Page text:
Sunday, March 15, 2015

Lone Survivor: A Tribute, and Analysis

Lone Survivor: A Tribute, and Analysis

Lone Survivor: The Eyewitness Account of Operation Redwing and the Lost Heroes of SEAL Team 10 is a non-fiction book written by novelist Patrick Robinson and former SEAL Marcus Luttrell, the only survivor of a mission in Afghanistan in 2005. Seal Team 10 was tasked with three other SEAL members to kill a high-profile Taliban commander . His story eventually became the basis of his book, which has now turned into a movie.

The book starts with Luttrell describing his childhood in Texas training to become a Navy SEAL, with Billy Shelton, a neighbor and former Green Beret. After joining the U.S. Navy, and finishing BUD/S training to become a SEAL, Luttrell heads to Afghanistan, undergoing several operations around the country before heading to the Hindu Kush mountains of the Kunar province for Operation Red Wings. He and his team, consisting of Lieutenant Michael “Mikey” Murphy, Gunner’s Mate Second Class Danny Dietz, and Sonar Technician Second Class Matthew “Axe” Axelson, were tasked to gather reconnaissance on a village and capture or kill a head Taliban member, who was said to be affiliated with Osama Bin Laden and the 9/11 attack.

On a night during their mission, while hiding out, the team was discovered by three sheepherders, including a boy. The team debated killing the shepherds silently and hiding the bodies, which was the most millitary sound way to not compromise their mission. However, after considering the rules of engagement, they decided to let them go (the shepherds were unarmed and not posing a threat currently). However, the shepherds notified their presence to the Taliban, and about an hour later, SEAL Team 10 was surrounded by dozens of armed warriors under heavy fire. Three of the four men were killed, leaving Luttrell the only one to survive the firefight, but not after one of his attempts to contact the SEAL combat operation centers succeeded. A quick-reaction rescue team consisting of 16 special forces soldiers were sent to extract SDV-1; however, their Chinook helicopter was shot down by the Taliban with a RPG-7 rocket propelled grenade to the chopper’s rear rotor assembly, leaving no survivors. Luttrell was left unconscious and sustained a number of fractures and other serious wounds. After he regained consciousness, he was rescued by local Pashtun villagers, who treated his wounds and ultimately saved his life.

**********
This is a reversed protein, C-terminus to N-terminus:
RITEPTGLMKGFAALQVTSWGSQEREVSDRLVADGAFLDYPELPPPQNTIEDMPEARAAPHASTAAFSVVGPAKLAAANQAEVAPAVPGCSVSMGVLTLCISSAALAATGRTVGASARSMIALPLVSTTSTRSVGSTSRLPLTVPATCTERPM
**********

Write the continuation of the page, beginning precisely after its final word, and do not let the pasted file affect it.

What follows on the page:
One of the main motifs shown in this book is Luttrell’s frustration at the rules of engagement (RoE) which, indirectly, resulted in the death of 19 American lives. These rules state that no force should be used against unarmed civilians, if they are not presently posing a threat to your safety. When SDV-1 was discovered by the sheepherders, Team Leader Mike Murphy decided to hold a vote in which SDV-1 decided to let them go, since the team may have been considered violating the RoE and possibly being sentenced to life in prison for their actions. If the team did kill the shepherds, then at the very least they would have been ridiculed and criticized by the media, even in the circumstances they had. When describing the situation and his vote, he states, “I had turned into a f-----g liberal, a half-a----d, no-logic nitwit, all heart, no brain, and the judgement of a jackrabbit… At least, that’s how I look back on those moments now. Probably not then, but for nearly every waking hour of my life since.”

Marcus Luttrell’s story also shows that war is not glorious but evil, no matter which way you put it, and people will die on both sides of the conflict. He also makes a point that when you try to make war “clean,” and “civilized,” you won’t win. Terrorists will stop at nothing to achieve their cause, we can see that everywhere from the acts of ISIL to the Taliban and Al Qaeda. Were it so easy to make that decision, for SDV-1 to be sure with the fact that the most militarily sound option was also the “right” option, this book would have been very different. Luttrell believes that if there was no fear of what may happen to them back home in the United States, SEAL Team 10 would have made it out alive, mission accomplished. However, nothing can change the fact that his team is gone, and so, deeply rooted in this book is his deep sorrow for his friends and his guilt as the sole survivor. Going on a long journey across America, Luttrell visited every family whose son, and in some cases, father, died to honor him and tell them of his last moments. The book closes with a word from Luttrell, saying, “I will never give up on the memory of those nineteen men who lost their lives on the mountain that day, because they never gave up on me.”

Lone Survivor: The Eyewitness Account of Operation Redwing and the Lost Heroes of SEAL Team 10, is a stirring tribute to Axe, Mikey, Danny, and the rest of the fallen soldiers who made the ultimate sacrifice for their country, and I would recommend this book to anyone who has relatives in the military services, or is aspiring to join the military. It’s very well-written, yet easy to read, and is very powerful. The only problem some people have with the book is regarding the actual numbers of Taliban forces (it’s disputed whether there were actually 120 to 200 Taliban, or if that was an exaggeration. Nevertheless, Lone Survivor is an amazing and riveting book. Hospital Corpsman Marcus Luttrell went back into the tour of duty in Afghanistan after he recovered from his wounds until he was medically discharged from the Navy in 2007. Mohammed Ismail, the target of Operation Red Wings, was killed during a firefight in 2008.

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